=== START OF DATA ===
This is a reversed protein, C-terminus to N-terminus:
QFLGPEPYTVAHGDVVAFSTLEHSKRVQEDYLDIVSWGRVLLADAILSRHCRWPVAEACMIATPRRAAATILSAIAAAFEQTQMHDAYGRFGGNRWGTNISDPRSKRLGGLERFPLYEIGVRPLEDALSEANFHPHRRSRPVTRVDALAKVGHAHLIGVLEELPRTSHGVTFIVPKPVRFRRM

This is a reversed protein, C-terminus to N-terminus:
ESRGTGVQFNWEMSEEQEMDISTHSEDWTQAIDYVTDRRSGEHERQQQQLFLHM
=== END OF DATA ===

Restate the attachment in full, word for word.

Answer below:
This is a reversed protein, C-terminus to N-terminus:
QFLGPEPYTVAHGDVVAFSTLEHSKRVQEDYLDIVSWGRVLLADAILSRHCRWPVAEACMIATPRRAAATILSAIAAAFEQTQMHDAYGRFGGNRWGTNISDPRSKRLGGLERFPLYEIGVRPLEDALSEANFHPHRRSRPVTRVDALAKVGHAHLIGVLEELPRTSHGVTFIVPKPVRFRRM

This is a reversed protein, C-terminus to N-terminus:
ESRGTGVQFNWEMSEEQEMDISTHSEDWTQAIDYVTDRRSGEHERQQQQLFLHM